The WMU Broncos’ new staff prioritized a P5 RB in the transfer portal; I think this player has immense potential in 2023

You’ll never go broke betting on players from Florida

–  CFF Wise manunknown


“You’ll never go broke betting on players from Florida” is a line VP readers will be familiar with. In this case, recent Western Michigan (WMU) transfer RB Keshawn King hails from an ascending football circuit in Apopka, FL, the same hometown of current NFL draft pick Jalen Carter and Hall of Famer Warren Sapp.

If you’ve been playing CFF for the past few years, you know there’s a killing to be had from Power-Five (P5) transfers downgrading to the MAC conference. An overwhelming amount of the superstar producers that emerge in this conference are former P5 commits. 

The latest transfer that’s caught my eye is Virginia Tech’s RB KeShawn King to WMU. The WMU Broncos are replacing their top two RBs from a season ago in La’Darius Jefferson (dismissed) and Sean Tyler (transferred), so there should be plenty of opportunity this fall.

As is usually the case with my profiles, we’ll start by first looking at the infrastructure in place at WMU.


Coaching & System

Former Louisville OC Lance Taylor takes over as the head coach of the Broncos for 2023. In 2022, Taylor’s leading RB carried the rock 142 times for 815 yards and four TDs. The TD numbers are low because starting QB Malik Cunningham scored 12 rushing TDs. Even when accounting for the abnormally low TD numbers, the Louisville backfield in 2022 can only be categorized as a committee. The Cardinals boasted several talented RBs, which is likely why so many RBs were involved.

What intrigues me about Taylor’s background is his time at ND as the running game coordinator (2018-2021). Sure, he wasn’t the main man calling the shots — or the plays — but he was involved in an offense that produced two prolific seasons for RB Kyren Williams. Williams ran the rock 211 and 204 times in 2020 and 2021, respectively, going over 1000 yards in each season.

His OC — Billy Cosh, was the associate head coach at the FCS program Richmond in 2022 and served as OC of the FCS program, the VMI Keydets. As the play caller at VMI, Cosh’s RB1 — Korey Bridey, ran 139 times for 493 yards and four TDs and caught 12 passes for 114 yards in nine games. That’s an average of 16.77 touches a game. Despite the volume in touches, Bridey was inefficient, averaging only 3.5 ypc, which limited his production.

In 2020, Bridey led the way for the Keydets with 91 carries, gaining 365 yards and four TDs in six games. He also caught 15 receptions for 68 yards and another score. That’s an average of 17.67 touches per game.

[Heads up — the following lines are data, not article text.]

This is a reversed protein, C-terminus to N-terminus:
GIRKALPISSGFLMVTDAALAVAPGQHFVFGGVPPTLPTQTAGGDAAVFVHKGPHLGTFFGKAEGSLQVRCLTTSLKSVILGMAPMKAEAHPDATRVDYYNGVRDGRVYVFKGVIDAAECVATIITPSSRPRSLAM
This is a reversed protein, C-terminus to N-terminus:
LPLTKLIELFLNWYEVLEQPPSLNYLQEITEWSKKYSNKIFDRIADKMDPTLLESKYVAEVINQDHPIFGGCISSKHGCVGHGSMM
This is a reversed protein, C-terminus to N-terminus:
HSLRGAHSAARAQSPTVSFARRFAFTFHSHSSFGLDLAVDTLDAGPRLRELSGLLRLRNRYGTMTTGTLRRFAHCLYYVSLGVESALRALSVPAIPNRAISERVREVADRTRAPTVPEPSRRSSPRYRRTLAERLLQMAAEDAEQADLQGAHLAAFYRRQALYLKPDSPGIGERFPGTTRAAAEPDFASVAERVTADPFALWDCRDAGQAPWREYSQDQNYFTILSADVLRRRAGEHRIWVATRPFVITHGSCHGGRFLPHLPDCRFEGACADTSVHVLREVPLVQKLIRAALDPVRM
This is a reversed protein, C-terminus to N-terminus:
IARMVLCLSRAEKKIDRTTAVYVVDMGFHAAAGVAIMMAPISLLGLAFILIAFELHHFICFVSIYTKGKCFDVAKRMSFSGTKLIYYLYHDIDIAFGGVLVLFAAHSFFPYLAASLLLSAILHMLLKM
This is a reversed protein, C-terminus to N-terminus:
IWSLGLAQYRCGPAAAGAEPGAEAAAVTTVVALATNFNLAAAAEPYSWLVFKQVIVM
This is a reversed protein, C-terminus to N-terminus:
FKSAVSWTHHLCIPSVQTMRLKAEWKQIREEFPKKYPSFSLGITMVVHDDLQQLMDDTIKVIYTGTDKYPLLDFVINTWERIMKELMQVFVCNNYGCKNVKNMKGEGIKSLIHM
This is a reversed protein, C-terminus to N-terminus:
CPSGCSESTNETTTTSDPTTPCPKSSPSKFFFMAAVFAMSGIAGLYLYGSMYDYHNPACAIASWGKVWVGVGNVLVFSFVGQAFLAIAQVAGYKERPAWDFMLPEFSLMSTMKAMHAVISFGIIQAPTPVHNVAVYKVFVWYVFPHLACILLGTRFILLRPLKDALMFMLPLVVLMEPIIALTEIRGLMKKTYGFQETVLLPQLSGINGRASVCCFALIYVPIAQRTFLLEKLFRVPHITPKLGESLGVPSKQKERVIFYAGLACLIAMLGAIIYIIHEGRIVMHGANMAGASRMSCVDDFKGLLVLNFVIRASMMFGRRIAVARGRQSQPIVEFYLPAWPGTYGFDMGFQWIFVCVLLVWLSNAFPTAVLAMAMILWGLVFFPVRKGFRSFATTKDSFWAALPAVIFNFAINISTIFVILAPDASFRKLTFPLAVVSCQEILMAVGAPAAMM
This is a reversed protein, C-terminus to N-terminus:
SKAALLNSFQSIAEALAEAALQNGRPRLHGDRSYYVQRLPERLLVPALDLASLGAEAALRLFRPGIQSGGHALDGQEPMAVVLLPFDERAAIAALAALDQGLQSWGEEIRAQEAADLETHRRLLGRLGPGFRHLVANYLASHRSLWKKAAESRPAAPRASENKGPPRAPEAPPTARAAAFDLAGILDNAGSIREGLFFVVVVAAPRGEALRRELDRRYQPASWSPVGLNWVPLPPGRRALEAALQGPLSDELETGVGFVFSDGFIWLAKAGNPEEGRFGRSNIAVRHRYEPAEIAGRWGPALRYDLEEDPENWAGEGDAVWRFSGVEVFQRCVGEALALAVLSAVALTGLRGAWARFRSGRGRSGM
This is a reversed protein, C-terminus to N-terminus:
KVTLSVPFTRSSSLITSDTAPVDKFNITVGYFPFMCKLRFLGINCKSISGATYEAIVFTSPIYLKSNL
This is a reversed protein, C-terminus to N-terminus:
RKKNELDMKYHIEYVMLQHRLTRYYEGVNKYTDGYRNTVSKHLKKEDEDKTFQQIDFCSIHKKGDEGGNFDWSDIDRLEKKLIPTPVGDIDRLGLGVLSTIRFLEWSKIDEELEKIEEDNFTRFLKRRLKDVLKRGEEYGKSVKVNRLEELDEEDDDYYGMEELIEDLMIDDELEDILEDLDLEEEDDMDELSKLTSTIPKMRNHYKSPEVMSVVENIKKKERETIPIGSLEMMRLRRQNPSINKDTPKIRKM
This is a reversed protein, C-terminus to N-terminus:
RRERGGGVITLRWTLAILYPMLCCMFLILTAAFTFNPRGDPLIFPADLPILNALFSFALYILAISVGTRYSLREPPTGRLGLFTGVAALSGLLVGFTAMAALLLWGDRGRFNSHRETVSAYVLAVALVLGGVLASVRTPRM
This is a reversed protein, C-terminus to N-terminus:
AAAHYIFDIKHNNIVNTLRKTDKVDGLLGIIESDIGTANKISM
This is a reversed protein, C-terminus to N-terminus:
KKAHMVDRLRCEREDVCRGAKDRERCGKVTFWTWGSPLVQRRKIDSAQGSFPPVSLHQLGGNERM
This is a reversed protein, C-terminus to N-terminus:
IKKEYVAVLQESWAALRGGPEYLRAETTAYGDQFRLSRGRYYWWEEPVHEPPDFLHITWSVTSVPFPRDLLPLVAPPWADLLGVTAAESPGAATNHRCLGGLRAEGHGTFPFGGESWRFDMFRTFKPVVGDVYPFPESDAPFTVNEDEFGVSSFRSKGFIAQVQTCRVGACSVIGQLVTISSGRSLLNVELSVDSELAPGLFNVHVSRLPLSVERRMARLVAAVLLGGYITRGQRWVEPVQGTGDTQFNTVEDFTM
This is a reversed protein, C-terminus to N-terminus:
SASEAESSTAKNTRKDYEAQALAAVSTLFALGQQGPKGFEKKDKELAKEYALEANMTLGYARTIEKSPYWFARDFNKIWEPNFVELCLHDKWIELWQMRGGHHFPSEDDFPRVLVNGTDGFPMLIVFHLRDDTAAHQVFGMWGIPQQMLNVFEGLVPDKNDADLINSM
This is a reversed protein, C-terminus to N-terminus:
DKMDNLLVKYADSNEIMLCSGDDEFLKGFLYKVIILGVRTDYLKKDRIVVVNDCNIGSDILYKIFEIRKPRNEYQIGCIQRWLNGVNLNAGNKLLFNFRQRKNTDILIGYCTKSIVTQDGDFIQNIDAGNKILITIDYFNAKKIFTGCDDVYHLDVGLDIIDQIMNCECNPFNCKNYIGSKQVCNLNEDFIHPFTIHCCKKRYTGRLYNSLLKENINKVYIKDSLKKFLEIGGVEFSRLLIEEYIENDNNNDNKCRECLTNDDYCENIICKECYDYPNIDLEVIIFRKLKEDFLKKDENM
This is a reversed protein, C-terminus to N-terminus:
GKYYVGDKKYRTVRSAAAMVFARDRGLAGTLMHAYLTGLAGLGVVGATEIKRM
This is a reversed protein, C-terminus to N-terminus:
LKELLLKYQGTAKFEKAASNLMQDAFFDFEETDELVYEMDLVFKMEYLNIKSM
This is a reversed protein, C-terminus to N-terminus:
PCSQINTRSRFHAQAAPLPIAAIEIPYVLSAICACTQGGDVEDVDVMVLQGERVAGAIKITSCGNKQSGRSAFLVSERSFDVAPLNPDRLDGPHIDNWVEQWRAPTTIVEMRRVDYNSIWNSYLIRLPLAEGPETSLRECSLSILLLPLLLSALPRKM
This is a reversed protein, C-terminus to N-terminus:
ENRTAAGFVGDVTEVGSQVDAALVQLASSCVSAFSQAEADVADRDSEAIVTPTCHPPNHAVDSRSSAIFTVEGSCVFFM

While the overall production at VMI wasn’t anything to write home about, I am encouraged by the volume. Ideally, I’d like to see 20+ touches per game for my RBs, and I think King could see that as a superior talent in the MAC on a team that needs to replace its top two RBs — and is lacking overall in playmakers.


RB KeShawn King – 5’11”, 180

King is entering his fifth year of college football. He played the previous four seasons at Virginia Tech, where his best season was the 2022 season; he ran for 443 yards on 74 attempts and scored three TDs in nine games. He was also used in the passing game, being targeted 24 times, of which he caught 20 passes for 137 yards and a TD. 

He averaged 11.1 fantasy points per game (FPG) in 2022, only 3.2 FPG in 2021 (post-injury season), did not play in 2020, and 6.4 FPG in his freshman season.

I like that King was efficient with his carries at VTech (6.0 ypc). That’s generally a good sign that he will continue to perform well at a lower level. While he is on the slighter side for a bellcow, his size should be okay for the MAC competition level. 

As mentioned earlier, the top two WMU runners from last season are now gone, leaving behind a production vacancy equivalent to 265 carries, 1262 rush yards, and 12 TDs, as well as 17 catches, 166 yards, and one TD. Of course, that was under a different staff, but it’s still a ‘plus’ for King coming in.

Also, as alluded to earlier, the head coach has a history of high pass-game usage for one of his RBs in Kyren Williams. My optimistic vision is for King to be used similarly; achieving the 20+ touch per game mark via carries and receptions. 


Concerns

  • Not an elite track record from the staff in terms of RB production. There is Kyren Williams and no one else, essentially.
  • King is transferring to a new team, and we don’t know his role in the offense; I am projecting that he’ll be RB1. I’d like to see some reports from local beat writers before making a full assessment of where I value King in re-drafts.
  • WMU struggled to score last season, and it’s probably the reason for the staff turnover. Now, they lose their top playmakers from 2022 and are ushering in a new regime at head coach and OC. I’m not too averse to selecting players on bad teams, I did it last year with WMU’s WR Corey Crooms — who was one of the chosen few to stay on my roster for the entire season — so this concern is not necessarily a death knell for King. 
  • It’s important that King be used in the passing game to materialize my vision of what he could be as a CFF asset. Without that, his profile is much more pedestrian, and he is probably not a player I’d go out of my way to draft at any point.

Like this type of content? I’ve got good news for you; there’s an ungodly amount of it over here: VolumePigs.

You can also find me occasionally posting about CFF and CFB over here.

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